What do you want to call this? An unparalleled directing achievement? A movie that didn't need to go through a black hole to be a mind-bender? A film that sifts through multiple levels of meta-analysis not only about its own industry but the very nature of subjective art and criticism itself? A heady discussion on the needs and merits of acting vs. living the life of an actor? Or maybe just a self-contained hedonistic exercise in a narrow, pretentious industry. No other film grabbed my attention as much as this did and I had no other experience at the movie theater like it. From start to finish (There wasn't a more memorable opening line this year than "smells like balls") this flick just delivered everything you could want from a movie - complete technological and logistical control disguised as artistic minimalism. It's a wonder to experience.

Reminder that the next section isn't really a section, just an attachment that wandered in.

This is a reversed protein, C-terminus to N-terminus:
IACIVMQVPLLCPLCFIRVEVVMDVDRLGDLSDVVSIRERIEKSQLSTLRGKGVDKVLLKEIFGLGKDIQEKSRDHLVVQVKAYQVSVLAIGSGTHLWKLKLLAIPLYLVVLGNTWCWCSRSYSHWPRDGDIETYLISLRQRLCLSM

Honourable Mentions:

I love all these flicks, but not enough for them to get a nice write-up. OK, just a sentence each!

The LEGO Movie: Adorable discourse on cultural hegemony disguised as product placement!
Captain America: The Winter Soldier: The most heady superhero movie ever!
Bad Words: Jason Bateman's confident and hysterical directing debut!
Obvious Child: Abortion romantic comedies can be hilarious - who knew Jenny "F-Bomb" Slate had it in her?!
Foxcatcher: This cast is a dream in any other genre, but is ridiculous in the dramatic folds here!
Edge of Tomorrow: Oh yeah, I forgot there's a reason why we all love Tom Cruise movies!
The Interview: The silliest comedy of the year is built upon James Franco's expressive face; brings nations and corporations to their knees!
The Babadook: Oh this was scary as hell! But with such a cute name!
Tusk: I really just liked Kevin Smith and Johnny Depp's daughters...
The Imitation Game: All the makings of a classic biopic rendered interesting through the will of Cumberbatch!